(2) Alternatively, I suggest flattening your attribute array so it’s always one dimensional. Instead of having v be an array, always use a string. You can cleverly manipulate your key names to make this possible. For example: { k: "materials", v: [ { k: "name", v: "Cotton" } ] } becomes { k: "materials.name", v: "cotton" }.

** You can use wildcard indexes to make this work with your current schema design, but I would recommend one of the previous two options instead.

Hopefully this will spur some ideas for a schema that avoids the dreaded collection scan!

Thanks,

Justin

1 Like

Hi @Justin,

Thank you so much for your great response.

Yes, we’re using attribute pattern, but also the outlier pattern since there could be a lot of events for some clients (outlier, as the name suggests). :smile:

I read a bit about wildcard indexes, but I read also the following:

You cannot shard a collection using a wildcard index. Create a non-wildcard index on the field or fields you want to shard on. For more information on shard key selection, see Shard Keys.

Since I’m pretty new to Mongo DB - and haven’t researched a lot about sharding - I just decided to go with attribute pattern.

My question is (if you don’t mind): would sharding with wildcard index produce some issues to me? How would I be able to horizontally scale the number of clients across multiple machines.

And yes, I executed the following:

db.clients.createIndex({“events.event_data.v.k” : 1})

which seems not to produce any results. I already have this one:

db.clients.createIndex({"events.event_data.k" : 1, "events.event_data.v" : 1 })

Not sure if I should have both of them…

Your idea of floating an array is brilliant. If not with wildcard indexes, I’ll go with flattening an array.

Many thanks!

Great! I’m glad my suggestion provided some insight!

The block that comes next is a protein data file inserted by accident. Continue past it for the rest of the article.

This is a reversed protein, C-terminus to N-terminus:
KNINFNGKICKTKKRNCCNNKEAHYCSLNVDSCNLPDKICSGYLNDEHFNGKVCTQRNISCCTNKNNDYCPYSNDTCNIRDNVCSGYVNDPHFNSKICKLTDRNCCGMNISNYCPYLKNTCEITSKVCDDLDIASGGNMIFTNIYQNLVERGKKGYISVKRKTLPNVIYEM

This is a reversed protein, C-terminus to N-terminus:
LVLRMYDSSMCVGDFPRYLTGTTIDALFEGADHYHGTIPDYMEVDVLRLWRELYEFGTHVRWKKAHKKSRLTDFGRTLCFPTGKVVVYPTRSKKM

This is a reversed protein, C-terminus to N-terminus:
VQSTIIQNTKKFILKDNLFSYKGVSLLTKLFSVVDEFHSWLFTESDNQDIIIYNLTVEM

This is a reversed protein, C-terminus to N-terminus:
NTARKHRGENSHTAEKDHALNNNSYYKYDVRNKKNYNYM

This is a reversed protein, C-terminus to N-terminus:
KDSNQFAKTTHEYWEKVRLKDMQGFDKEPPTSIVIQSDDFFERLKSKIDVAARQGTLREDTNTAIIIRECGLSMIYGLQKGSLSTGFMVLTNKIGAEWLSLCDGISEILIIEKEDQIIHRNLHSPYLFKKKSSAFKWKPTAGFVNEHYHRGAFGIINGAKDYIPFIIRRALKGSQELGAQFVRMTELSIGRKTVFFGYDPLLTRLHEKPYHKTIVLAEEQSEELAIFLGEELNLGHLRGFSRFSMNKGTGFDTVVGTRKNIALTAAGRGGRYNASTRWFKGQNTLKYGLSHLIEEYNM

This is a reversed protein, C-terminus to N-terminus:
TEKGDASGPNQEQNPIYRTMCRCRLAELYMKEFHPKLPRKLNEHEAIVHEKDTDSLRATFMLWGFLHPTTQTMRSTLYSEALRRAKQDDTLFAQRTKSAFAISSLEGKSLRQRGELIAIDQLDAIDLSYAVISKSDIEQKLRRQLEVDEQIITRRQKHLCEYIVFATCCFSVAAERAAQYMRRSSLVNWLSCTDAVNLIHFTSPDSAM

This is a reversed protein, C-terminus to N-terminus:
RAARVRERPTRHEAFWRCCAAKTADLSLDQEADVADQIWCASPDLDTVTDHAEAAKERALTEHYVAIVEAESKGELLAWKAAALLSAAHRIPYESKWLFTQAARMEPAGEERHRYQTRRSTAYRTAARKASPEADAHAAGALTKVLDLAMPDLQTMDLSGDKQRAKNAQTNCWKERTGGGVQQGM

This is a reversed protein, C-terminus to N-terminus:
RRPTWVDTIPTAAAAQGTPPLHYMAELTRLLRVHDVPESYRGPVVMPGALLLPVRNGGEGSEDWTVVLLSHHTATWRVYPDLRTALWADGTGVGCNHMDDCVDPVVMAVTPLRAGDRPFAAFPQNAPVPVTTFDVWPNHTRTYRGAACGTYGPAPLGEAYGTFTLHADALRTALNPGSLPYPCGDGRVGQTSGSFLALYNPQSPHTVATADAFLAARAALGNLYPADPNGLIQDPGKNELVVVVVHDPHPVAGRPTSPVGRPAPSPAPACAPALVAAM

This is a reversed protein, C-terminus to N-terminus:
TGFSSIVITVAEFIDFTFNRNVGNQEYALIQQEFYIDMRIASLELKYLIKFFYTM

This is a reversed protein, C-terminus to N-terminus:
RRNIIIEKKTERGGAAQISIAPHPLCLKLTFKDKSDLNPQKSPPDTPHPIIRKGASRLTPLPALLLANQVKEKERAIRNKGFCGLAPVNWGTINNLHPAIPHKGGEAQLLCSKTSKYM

Quickly answering your question about wildcard indexes:

This is correct, you cannot shard in a wildcard index. But whenever you index an array, you create a multikey index, which also cannot be used as a shard key. If you aren’t having issues with the attribute pattern now (which use a multikey index) than you definitely won’t have problems using a wildcard index!

Thanks,

Justin

Thanks again! It has provided some insight definitely!

I feel a bit uncomfortable asking too many questions, but still have some opened questions:

a) Isn’t this a compound index:

{
    "events.event_data.k" : 1.0,
    "events.event_data.v" : 1.0
}

b) If it is a multi-key index and wildcard index doesn’t allow sharding, then how am I supposed to shard my collection when that time comes? Maybe I’m worrying too early… I guess…

Many thanks,

Don’t worry about asking too many questions, we’re here to help! I may not be online much longer to answer but the community is great at covering a wide range of topics.

a) Yes, that is a compound index. It’s also a multikey index when events.data_key is an array. It can’t be used for sharding.

b) You’ll need to pick a different shard key since both multikey and wildcard indexes can’t be used as a shard key. This makes a lot of sense if you dive into it. A document may only live on one shard. What would happen if a shard key on an array contained values requiring a single document to reside on more than one shard? It’d be problematic, to say the least.

Picking a shard key is a big topic so some further reading may be helpful:
https://docs.mongodb.com/manual/core/sharding-shard-key/#choosing-a-shard-key

Thanks,

Justin